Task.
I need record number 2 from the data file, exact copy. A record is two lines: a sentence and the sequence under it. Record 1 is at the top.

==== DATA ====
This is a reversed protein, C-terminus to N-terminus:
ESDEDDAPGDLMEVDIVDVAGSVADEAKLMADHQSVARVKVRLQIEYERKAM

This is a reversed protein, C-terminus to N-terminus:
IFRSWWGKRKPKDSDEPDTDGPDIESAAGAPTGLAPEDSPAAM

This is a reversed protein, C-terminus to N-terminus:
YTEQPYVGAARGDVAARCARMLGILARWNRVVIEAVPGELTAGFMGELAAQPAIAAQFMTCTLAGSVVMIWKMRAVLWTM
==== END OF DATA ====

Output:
This is a reversed protein, C-terminus to N-terminus:
IFRSWWGKRKPKDSDEPDTDGPDIESAAGAPTGLAPEDSPAAM